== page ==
Tondern raid

Tondern Raid
HMS Furious-8.jpg
The seven Sopwith Camels on the flight deck of HMS Furious en route to the Tondern raid
Date19 July 1918
Tondern, German Empire
(now Tønder, Denmark)
54°56′N 8°51′E / 54.933°N 8.850°E / 54.933; 8.850
Result British victory
United Kingdom United Kingdom German Empire German Empire
Commanders and leaders
United Kingdom Richard Phillimore None
7 aircraft 2 airships
1 captive balloon
Casualties and losses
1 drowned
3 interned
1 aircraft damaged
3 aircraft interned
2 aircraft abandoned
1 aircraft lost at sea
4 wounded
2 airships destroyed
1 captive balloon destroyed
2 hangars damaged
First attack from an aircraft carrier[1]
Tondern raid is located in North Sea
Tondern raid
Location of Tondern (now Tønder, Denmark)

The Tondern raid or Operation F.7, was a British bombing raid mounted by the Royal Navy and Royal Air Force against the Imperial German Navy airship base at Tønder, Denmark, then a part of Germany. The airships were used for the strategic bombing of Britain. It was the first attack in history by aircraft from an aircraft carrier. On 19 July 1918, seven Sopwith Camels took off from the converted battlecruiser HMS Furious. For the loss of one man and several aircraft, the British destroyed Zeppelins L 54, L 60 and a captive balloon.


In March 1918 the battlecruiser HMS Furious joined the Grand Fleet at Scapa Flow, flying the flag of the Rear Admiral Commanding Aircraft, Richard Phillimore. Furious had been converted for use as an aircraft carrier during her construction, with a flight deck forward of her main superstructure. During 1917 the carrier had been equipped with Sopwith Camel 2F.1a, naval variant of the Sopwith Camel. These partially replaced the Sopwith 1½ Strutter.[2] In late 1917 a second flight deck was fitted aft, landing on which proved "almost as hazardous as ditching in the sea".[3] Until such need arose she was dispatched on reconnaissance missions off the Heligoland Bight, searching for minefields and looking for evidence of counter-mining by the Germans.[4]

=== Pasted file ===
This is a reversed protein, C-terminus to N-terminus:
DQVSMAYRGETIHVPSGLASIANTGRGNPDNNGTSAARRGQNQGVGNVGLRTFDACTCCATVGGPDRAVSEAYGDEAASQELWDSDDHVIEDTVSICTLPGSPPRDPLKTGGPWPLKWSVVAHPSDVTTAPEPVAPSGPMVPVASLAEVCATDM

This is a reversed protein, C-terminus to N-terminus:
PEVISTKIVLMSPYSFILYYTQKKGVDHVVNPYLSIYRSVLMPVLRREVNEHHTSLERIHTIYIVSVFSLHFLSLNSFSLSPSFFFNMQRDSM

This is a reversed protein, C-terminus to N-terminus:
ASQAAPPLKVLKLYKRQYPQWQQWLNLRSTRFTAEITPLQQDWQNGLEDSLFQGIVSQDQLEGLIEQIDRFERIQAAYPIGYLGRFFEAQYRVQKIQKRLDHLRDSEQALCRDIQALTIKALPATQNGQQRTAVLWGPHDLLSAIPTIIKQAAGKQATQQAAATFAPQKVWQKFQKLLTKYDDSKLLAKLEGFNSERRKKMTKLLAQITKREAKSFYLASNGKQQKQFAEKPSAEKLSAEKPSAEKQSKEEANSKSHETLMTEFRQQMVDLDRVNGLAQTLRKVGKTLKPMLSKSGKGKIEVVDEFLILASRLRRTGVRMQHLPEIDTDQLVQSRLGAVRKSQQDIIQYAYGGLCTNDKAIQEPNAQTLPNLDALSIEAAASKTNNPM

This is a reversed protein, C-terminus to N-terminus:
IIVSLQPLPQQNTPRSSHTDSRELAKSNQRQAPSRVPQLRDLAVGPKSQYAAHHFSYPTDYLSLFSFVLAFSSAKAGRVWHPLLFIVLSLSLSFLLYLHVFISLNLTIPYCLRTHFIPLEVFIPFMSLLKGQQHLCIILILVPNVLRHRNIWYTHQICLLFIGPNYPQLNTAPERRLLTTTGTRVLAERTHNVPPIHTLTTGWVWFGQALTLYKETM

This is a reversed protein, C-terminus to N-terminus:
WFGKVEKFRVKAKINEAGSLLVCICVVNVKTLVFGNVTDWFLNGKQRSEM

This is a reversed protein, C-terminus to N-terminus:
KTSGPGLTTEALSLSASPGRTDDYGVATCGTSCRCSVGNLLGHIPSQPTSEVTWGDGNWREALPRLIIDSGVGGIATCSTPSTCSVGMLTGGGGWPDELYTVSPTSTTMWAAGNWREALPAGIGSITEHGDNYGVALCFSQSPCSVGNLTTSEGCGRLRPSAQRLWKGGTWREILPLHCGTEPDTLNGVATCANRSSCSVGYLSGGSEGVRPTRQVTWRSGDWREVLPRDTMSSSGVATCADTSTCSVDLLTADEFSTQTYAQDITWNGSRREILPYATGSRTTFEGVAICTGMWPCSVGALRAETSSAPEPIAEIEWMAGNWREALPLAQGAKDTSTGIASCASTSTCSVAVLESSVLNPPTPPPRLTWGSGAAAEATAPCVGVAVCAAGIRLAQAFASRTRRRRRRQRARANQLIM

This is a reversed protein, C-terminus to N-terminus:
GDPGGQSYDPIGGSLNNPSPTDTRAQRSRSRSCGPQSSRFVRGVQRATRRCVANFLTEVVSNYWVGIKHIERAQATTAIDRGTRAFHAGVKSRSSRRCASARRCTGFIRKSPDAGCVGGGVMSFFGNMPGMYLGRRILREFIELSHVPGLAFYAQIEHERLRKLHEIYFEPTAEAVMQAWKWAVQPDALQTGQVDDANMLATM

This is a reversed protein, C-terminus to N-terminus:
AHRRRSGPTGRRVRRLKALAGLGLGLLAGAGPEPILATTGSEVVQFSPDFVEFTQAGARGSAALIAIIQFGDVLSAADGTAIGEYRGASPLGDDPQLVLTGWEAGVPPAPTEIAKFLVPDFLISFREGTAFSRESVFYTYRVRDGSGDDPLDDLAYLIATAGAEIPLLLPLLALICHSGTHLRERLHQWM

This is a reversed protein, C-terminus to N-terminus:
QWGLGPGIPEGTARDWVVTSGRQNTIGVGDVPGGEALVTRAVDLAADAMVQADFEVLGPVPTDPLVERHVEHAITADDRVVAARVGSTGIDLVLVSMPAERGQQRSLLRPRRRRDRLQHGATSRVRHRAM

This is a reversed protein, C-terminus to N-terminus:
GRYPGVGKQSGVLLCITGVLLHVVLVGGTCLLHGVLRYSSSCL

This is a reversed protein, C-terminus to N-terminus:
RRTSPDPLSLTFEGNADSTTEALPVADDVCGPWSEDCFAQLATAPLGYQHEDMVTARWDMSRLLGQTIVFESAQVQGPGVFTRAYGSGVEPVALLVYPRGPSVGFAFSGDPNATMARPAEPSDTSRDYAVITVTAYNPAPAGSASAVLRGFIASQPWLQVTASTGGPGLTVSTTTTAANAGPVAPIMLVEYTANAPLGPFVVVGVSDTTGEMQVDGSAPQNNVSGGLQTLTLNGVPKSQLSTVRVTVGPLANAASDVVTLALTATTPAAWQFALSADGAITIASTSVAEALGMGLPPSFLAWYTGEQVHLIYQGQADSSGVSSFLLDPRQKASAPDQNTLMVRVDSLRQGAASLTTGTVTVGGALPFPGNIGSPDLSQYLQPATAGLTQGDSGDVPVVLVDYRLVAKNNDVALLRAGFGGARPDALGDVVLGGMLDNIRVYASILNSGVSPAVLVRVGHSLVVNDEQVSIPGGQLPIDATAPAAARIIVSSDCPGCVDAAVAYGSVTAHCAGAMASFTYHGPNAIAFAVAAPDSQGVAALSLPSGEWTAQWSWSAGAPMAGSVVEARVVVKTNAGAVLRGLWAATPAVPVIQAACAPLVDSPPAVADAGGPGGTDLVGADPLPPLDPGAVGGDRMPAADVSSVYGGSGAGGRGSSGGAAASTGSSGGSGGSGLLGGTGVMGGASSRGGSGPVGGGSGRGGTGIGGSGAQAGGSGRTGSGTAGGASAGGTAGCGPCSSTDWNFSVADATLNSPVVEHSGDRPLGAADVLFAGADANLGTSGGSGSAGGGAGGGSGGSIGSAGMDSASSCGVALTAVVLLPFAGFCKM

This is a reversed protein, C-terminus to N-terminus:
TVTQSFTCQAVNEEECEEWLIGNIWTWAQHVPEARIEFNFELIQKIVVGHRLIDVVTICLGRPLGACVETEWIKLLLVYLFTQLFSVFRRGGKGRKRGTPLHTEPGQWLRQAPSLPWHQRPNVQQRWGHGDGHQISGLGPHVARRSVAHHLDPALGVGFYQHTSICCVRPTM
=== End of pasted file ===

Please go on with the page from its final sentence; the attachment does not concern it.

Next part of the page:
While Britain,[5] Japan,[6][7] and Russia[8] had all performed ship-based air raids as early as 1914, these were performed by seaplanes lowered into the water using cranes. The Furious, by contrast, was designed to launch its aircraft directly with an onboard catapult.

An attack on the bases of the Naval Airship Division of the Imperial German Navy (Kaiserliche Marine) was allegedly suggested to Rear Admiral Phillimore by his Royal Air Force staff officer Lieutenant-Colonel Robert Clark-Hall and one of his pilots, Squadron Commander Richard Bell-Davies, VC. Clark-Hall received Phillimore's approval and that of the Commander-in-Chief of the Grand Fleet, Admiral David Beatty.[4][a]

Operation F.6Edit

It was originally planned to use 1½ Strutters in an attack but these were too valuable for reconnaissance and Sopwith Camels were substituted, whose range meant an attack on the airship base at Tønder. The initial attack on Tønder, named Operation F.6 called for two waves of four aircraft, each pilot receiving special training. One of the pilots, Major Moore, was posted away before the operation's scheduled date of 29 June 1918, by which time it was too late to train a replacement. Training consisted of bombing runs on the airfield at Turnhouse, where the outlines of Tondern's three airship sheds were marked. The pilots were Captains W. D. Jackson, William Dickson, Bernard Smart and T. K. Thyne, and Lieutenants N. E. Williams, S. Dawson and W. A. Yeulett. On 27 June Furious put to sea from Rosyth, escorted by the 1st Light Cruiser Squadron and eight destroyers from the 13th Destroyer Flotilla. On 29 June the ships reached the flying off point but with Force 6 winds blowing flying was deemed impossible and the operation was called off.[4]

Operation F.7Edit

The mission was attempted again, renamed Operation F.7 and Furious sailed at 12:03 on 17 July. This time she was escorted by Force B, including a division of the 1st Battle Squadron (all the new Revenge-class battleships), the 7th Light Cruiser Squadron and a destroyer screen. HMS Resolution's' "Y" turret guns had been loaded with a special shrapnel shell for use against airships. During the passage the destroyer HMS Valentine investigated a reported submarine contact but nothing came of it.[4]

At 03:04 in the morning of 18 July Furious was ready to fly off her Camels when a thunderstorm struck. Rather than cancel the operation, it was decided to delay it twenty-four hours and Furious and her destroyer screen fell back on Force B.[4] The combined squadron cruised out of sight off the Danish coast until the morning of 19 July and in worsening weather conditions Furious flew off her Camels between 03:13 and 03:21. The first flight consisted of Jackson, Dickson and Williams; the second of Smart, Dawson, Yeulett and Thyne. Thyne was forced to turn around with engine trouble before reaching the target and ditched his aircraft before being recovered.[9][b]